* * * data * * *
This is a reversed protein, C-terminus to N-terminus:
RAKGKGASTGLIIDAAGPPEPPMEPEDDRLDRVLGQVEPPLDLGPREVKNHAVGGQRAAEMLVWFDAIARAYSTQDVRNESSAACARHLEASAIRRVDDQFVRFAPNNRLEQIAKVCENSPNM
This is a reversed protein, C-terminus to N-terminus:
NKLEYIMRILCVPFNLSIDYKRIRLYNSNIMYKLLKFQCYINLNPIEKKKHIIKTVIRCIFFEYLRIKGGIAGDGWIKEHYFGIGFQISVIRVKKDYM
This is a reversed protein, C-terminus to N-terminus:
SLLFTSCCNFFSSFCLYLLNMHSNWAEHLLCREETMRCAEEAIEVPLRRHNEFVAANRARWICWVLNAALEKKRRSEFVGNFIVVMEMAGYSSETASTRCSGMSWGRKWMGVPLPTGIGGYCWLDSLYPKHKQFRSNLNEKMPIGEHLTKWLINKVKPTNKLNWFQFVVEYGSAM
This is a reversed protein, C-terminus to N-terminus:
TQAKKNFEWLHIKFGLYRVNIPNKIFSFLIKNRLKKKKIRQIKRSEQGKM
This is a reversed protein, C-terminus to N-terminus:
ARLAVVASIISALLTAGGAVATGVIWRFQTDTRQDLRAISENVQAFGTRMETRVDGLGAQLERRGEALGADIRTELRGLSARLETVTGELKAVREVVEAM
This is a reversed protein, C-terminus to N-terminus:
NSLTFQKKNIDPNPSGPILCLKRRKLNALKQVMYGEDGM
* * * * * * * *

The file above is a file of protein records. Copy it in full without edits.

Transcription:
This is a reversed protein, C-terminus to N-terminus:
RAKGKGASTGLIIDAAGPPEPPMEPEDDRLDRVLGQVEPPLDLGPREVKNHAVGGQRAAEMLVWFDAIARAYSTQDVRNESSAACARHLEASAIRRVDDQFVRFAPNNRLEQIAKVCENSPNM
This is a reversed protein, C-terminus to N-terminus:
NKLEYIMRILCVPFNLSIDYKRIRLYNSNIMYKLLKFQCYINLNPIEKKKHIIKTVIRCIFFEYLRIKGGIAGDGWIKEHYFGIGFQISVIRVKKDYM
This is a reversed protein, C-terminus to N-terminus:
SLLFTSCCNFFSSFCLYLLNMHSNWAEHLLCREETMRCAEEAIEVPLRRHNEFVAANRARWICWVLNAALEKKRRSEFVGNFIVVMEMAGYSSETASTRCSGMSWGRKWMGVPLPTGIGGYCWLDSLYPKHKQFRSNLNEKMPIGEHLTKWLINKVKPTNKLNWFQFVVEYGSAM
This is a reversed protein, C-terminus to N-terminus:
TQAKKNFEWLHIKFGLYRVNIPNKIFSFLIKNRLKKKKIRQIKRSEQGKM
This is a reversed protein, C-terminus to N-terminus:
ARLAVVASIISALLTAGGAVATGVIWRFQTDTRQDLRAISENVQAFGTRMETRVDGLGAQLERRGEALGADIRTELRGLSARLETVTGELKAVREVVEAM
This is a reversed protein, C-terminus to N-terminus:
NSLTFQKKNIDPNPSGPILCLKRRKLNALKQVMYGEDGM